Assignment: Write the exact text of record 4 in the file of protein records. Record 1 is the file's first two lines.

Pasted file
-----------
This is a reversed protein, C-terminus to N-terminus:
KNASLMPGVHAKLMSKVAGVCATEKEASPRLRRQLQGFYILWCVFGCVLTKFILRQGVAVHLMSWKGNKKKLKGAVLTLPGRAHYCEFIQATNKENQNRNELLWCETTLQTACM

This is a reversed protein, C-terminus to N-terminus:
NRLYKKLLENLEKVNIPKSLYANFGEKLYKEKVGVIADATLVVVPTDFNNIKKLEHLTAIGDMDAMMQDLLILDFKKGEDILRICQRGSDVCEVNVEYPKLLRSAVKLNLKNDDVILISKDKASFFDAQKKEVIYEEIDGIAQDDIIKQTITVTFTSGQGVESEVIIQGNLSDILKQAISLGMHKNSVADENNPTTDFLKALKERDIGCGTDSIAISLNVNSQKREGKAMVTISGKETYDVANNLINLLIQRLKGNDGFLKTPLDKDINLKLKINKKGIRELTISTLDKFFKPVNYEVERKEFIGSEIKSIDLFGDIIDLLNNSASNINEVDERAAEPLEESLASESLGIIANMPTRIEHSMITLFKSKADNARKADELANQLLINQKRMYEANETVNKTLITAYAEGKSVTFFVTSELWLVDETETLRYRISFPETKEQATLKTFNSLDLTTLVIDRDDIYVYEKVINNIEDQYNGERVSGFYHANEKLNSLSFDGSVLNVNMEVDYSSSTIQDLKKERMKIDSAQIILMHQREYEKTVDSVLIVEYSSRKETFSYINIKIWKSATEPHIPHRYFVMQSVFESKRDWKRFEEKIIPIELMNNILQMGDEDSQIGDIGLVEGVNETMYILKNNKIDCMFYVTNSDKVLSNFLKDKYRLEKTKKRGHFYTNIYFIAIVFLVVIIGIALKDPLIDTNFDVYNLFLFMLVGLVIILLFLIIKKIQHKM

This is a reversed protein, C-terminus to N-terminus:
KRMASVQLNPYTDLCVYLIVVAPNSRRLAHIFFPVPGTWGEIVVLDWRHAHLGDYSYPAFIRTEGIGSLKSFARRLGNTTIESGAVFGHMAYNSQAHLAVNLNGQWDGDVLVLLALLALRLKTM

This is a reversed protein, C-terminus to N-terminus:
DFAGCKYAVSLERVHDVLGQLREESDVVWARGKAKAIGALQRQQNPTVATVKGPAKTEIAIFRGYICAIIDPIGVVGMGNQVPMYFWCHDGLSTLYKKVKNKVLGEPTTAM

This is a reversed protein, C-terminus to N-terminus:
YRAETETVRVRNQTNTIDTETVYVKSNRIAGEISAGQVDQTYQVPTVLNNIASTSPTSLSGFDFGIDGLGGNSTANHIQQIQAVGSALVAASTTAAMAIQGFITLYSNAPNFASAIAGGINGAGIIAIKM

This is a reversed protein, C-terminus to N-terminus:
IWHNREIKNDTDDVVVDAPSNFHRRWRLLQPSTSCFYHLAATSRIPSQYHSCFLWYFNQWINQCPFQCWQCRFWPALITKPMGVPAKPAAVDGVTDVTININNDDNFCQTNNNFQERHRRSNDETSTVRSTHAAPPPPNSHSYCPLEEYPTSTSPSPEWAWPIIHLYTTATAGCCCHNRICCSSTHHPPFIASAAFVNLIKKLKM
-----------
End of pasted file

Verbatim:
This is a reversed protein, C-terminus to N-terminus:
DFAGCKYAVSLERVHDVLGQLREESDVVWARGKAKAIGALQRQQNPTVATVKGPAKTEIAIFRGYICAIIDPIGVVGMGNQVPMYFWCHDGLSTLYKKVKNKVLGEPTTAM